Monday, April 30, 2007

New limbs for new lives

QUESTION: How are prosthetic limbs made?

ANSWER: First, a prosthetist fits the amputee’s limb with a compression garment to reduce the swelling that occurs after surgery. Next, the prosthetist takes an impression of the limb with plaster of Paris, fiberglass or, most commonly, a 3D digital scanner. Using the positive impression of the limb, the prosthetist designs a clear test socket and asks the patient to walk on it to test the fit. After making any adjustments, the prosthetist makes the prosthesis from a carbon graphite composite material. Depending on the patient’s needs and desires, the prosthetist may then cover the prosthesis with foam in the shape of the patient’s leg and lastly, a silicone covering that matches the patient’s skin tone. Most people need to replace their prosthetic limbs every two to five years because of wear and tear and changes in body shape.

Q: How much do prosthetic limbs cost?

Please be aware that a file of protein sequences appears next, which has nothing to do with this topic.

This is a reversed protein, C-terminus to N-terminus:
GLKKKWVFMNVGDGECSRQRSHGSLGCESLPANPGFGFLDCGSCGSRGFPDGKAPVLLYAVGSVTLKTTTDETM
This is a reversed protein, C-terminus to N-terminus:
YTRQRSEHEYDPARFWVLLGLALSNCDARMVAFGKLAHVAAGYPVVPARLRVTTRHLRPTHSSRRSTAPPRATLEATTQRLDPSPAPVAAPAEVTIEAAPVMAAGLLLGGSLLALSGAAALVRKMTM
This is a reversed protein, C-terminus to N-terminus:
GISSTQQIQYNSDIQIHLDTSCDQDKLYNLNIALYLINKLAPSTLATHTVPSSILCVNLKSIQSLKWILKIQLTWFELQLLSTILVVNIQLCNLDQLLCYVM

A: The cost varies greatly, depending on the patient’s needs. A below-knee prosthesis can cost anywhere from $8,000 to $20,000, largely depending on the design of the foot. An above-knee prosthesis can cost $15,000-$20,000. A prosthetic leg built with a computerized knee can cost $40,000-$65,000. Designed for active patients, computerized legs anticipate what the wearer is doing and accommodate every change by using microprocessors to control the knee’s hydraulic function 50 times a second.

Q: Does insurance cover the cost of prosthetic devices?

A: Medicare usually covers 80 percent of the cost of a prosthetic device. Coverage by insurance companies varies; many place limits on their coverage. Several states have passed or are considering prosthetic parity laws that would require insurers to provide better coverage for people who need prosthetic devices. The Ohio Orthotics and Prosthetics Association plans to introduce such a bill in the Ohio state legislature this year, and the Amputee Coalition of America is working with a small set of activists to introduce a prosthetic coverage bill in Kentucky.

Sources: Pat Flaherty and Steve Roller, certified licensed prosthetists at the Brace Shop in Mount Auburn; Enquirer research

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